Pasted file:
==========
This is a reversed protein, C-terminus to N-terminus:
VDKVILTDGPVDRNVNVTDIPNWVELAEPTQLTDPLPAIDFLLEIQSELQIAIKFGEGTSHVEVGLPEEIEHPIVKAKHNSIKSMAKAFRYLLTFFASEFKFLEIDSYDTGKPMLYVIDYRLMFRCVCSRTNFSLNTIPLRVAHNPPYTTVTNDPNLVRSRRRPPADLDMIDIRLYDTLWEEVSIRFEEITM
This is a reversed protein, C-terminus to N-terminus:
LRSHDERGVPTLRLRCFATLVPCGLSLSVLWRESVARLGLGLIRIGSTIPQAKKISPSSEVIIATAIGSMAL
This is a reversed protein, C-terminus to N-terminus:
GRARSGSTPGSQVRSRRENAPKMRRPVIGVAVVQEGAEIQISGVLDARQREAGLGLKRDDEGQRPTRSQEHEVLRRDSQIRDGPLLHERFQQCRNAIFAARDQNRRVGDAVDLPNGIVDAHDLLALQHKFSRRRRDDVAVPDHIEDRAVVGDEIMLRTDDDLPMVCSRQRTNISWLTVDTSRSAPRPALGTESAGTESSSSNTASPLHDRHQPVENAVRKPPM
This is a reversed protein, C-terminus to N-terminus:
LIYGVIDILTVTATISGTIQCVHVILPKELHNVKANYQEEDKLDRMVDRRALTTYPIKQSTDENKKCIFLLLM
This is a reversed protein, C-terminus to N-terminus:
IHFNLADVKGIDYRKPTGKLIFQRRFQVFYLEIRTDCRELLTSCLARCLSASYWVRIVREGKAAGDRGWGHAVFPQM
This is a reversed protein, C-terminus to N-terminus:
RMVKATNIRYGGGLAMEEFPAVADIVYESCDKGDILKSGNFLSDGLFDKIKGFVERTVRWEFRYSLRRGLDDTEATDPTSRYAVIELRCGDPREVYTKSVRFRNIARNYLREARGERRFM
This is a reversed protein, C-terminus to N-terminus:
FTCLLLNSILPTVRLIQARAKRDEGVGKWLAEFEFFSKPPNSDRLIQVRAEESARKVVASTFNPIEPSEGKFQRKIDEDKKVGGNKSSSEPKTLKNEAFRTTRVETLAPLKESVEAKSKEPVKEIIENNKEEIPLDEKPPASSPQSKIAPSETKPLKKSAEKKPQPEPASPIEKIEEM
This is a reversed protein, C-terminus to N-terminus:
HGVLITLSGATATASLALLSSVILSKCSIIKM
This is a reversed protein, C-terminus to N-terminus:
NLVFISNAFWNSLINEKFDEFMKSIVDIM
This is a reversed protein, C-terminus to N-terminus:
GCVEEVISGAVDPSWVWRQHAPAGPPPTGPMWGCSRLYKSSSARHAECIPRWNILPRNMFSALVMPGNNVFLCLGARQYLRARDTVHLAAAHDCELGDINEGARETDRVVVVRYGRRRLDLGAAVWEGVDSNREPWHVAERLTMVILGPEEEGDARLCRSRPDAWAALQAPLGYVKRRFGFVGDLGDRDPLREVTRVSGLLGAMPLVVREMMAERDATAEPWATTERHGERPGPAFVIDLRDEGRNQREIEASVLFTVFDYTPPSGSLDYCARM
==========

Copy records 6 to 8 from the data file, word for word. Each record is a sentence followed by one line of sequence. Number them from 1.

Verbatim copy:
This is a reversed protein, C-terminus to N-terminus:
RMVKATNIRYGGGLAMEEFPAVADIVYESCDKGDILKSGNFLSDGLFDKIKGFVERTVRWEFRYSLRRGLDDTEATDPTSRYAVIELRCGDPREVYTKSVRFRNIARNYLREARGERRFM
This is a reversed protein, C-terminus to N-terminus:
FTCLLLNSILPTVRLIQARAKRDEGVGKWLAEFEFFSKPPNSDRLIQVRAEESARKVVASTFNPIEPSEGKFQRKIDEDKKVGGNKSSSEPKTLKNEAFRTTRVETLAPLKESVEAKSKEPVKEIIENNKEEIPLDEKPPASSPQSKIAPSETKPLKKSAEKKPQPEPASPIEKIEEM
This is a reversed protein, C-terminus to N-terminus:
HGVLITLSGATATASLALLSSVILSKCSIIKM